Here, basically, is the plot: Blondie has hired two actors to help her in fashioning a videotaped pitch for potential producers of a new screen treatment of her story (which opens with the scene of a blonde, eight-year-old girl urinating on the bedroom carpet of a raven-haired little girl, in an effort to mark her territory - in fact, the significance of the scene becomes apparent as the play progresses) and hurtles onward, showing us the hard-scrabble life of the girl and heR Lower-class family in wild and woolly Oregon. It's a heightened version, to be sure, of what we've come to know of Harding's life (or what Google and Wikipedia can tell you in a cursory search), with plenty of laughs, guffaws and audible gasps sure to be elicted in the process.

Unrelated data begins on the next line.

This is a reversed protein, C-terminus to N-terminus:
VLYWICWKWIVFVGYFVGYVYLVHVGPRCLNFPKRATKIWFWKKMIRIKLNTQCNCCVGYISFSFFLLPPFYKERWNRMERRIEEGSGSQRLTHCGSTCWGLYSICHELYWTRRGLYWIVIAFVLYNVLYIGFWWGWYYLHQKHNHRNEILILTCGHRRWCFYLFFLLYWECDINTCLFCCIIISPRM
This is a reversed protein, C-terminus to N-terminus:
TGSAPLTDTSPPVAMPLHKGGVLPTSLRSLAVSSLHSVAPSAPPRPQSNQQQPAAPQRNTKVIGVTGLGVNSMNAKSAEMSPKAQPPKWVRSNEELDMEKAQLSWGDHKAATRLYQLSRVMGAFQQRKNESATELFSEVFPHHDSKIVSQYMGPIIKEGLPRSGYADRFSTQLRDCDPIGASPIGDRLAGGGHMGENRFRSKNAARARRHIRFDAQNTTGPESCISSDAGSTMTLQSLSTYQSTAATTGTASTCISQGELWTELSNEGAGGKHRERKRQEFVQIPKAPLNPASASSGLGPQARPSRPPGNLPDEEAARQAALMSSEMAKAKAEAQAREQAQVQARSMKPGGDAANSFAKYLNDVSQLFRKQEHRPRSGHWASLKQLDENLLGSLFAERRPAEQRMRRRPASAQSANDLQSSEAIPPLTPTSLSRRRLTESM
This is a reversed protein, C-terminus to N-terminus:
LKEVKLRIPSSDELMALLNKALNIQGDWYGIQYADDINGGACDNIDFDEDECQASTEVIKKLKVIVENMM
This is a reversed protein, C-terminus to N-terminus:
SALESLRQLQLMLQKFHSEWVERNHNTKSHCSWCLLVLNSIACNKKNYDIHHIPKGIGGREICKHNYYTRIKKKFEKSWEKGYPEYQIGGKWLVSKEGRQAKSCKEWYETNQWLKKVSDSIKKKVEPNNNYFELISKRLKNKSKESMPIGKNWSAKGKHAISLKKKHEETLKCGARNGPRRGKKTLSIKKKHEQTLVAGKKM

Agee's performance is unparalleled in recent theater memory. As one of the region's most beloved actors, she delivers the startling performance that is to be expected. But what sets it apart from her earlier stage assignments - and that which separates her from the mere mortals to be found on local stages - is the immense heart that is on display from the very first moments of the play, all the way to the closing scene in which she lays bare her soul (or Blondie's's sometimes hard to tell where Blondie begins and Rachel leaves off, so compelling and so completely mesmerizing is her performance). Agee's delivery of Eppler's stream of consciousness monologues is shockingly effective: She immerses herself in her character, not so much acting each second of her life as actually living it onstage.

To say Agee's performance is one for the ages is no exaggeration or schoolboy hyperbole. It is nothing less than fact.